Thomas J. Duffy, deiendant’s witness, testified that he was and had been for eight years the owner of the corner building and of the railing in question; that he did not see the accident; that the railing consisted of two iron pipes, which were about two inches in diameter and which extended through four iron posts; that the posts were fastened into the cement sidewalk by screws about four inches long into lead, drilled into the concrete walk; that the screws were square headed and “screwed in with a wrench”;'that he did not know when the railing was originally erected; that he had had it painted about eight months before the accident; that one of the rails had been broken about a year before the accident and he had had it repaired; that he had frequently examined the entire railing before the accident, and that upon the last examination shortly before the accident he found it “solid” when he tested it and attempted to shake it; and that he had originally been made a party defendant but had been dismissed out of the ease and “his liability settled.” Defendant’s witness, Thomas Johnson, an employee of Duffy at *34the time of the accident, gave his version thereof. And he testified that the railing always appeared to him to be solid, that he examined it about a week before the accident, and that then it appeared safe and sound and did not “give any.”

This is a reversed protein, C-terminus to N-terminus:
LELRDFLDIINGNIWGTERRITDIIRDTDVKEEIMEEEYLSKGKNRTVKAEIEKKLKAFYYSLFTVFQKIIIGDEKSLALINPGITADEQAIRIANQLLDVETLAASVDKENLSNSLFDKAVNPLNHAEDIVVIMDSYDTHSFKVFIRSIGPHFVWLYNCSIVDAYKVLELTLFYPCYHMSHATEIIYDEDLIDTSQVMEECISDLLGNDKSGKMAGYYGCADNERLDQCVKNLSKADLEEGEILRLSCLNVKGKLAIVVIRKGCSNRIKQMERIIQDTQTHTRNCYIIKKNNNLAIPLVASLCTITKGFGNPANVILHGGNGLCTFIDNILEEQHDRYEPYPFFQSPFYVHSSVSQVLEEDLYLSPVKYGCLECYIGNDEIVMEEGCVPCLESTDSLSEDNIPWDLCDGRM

After reviewing the evidence we are of the opinion that the verdict is against the weight of the evidence on the question of the City’s negligence. Plaintiff did not introduce any evidence showing that the City ever had received any actual notice that the railing was unsafe or defective. And we think that it appears from all the evidence, and particularly from the testimony of plaintiff’s witness, Barnes, that there was a latent defect in the structure, not discoverable by the City in the exercise of ordinary care on its part. A municipality is not ordinarily liable for latent defects in sidewalks, or structures thereon or immediately adjacent which have been erected by others. In 43 Corpus Juris, p. 1051, sec. 1826, it is said: “A municipality is not an insurer against all defects, latent as well as patent, but its liability is for negligence, and injuries resulting from latent defects in a highway not due to faulty municipal work, and which could not have been discovered by ordinary care and diligence, do not give a right of action against the municipality in the absence of actual notice.” And we understand this to be the law of this State. (Karczenska v. City of Chicago, 239 Ill. 483, 485; Powell v. Village of Bowen, 92 Ill. App. 453, 455.) In the Powell case it is said: “Mere existence of the defect which caused the injury is not enough to establish negligence. It is the failure to repair the defect after notice, actual or presumed, that constitutes the negligence sufficient to support a recovery.” In the present case there was testimony to the effect that the railing upon examinations made shortly before the accident appeared to be firm and solid. Indeed; one of plaintiff’s witnesses testified that it “did not seem to be loose.” And under all the *35evidence it is difficult for us to perceive how the City could be presumed to have had notice that some of the lag screws in the structure had become worn and rusty.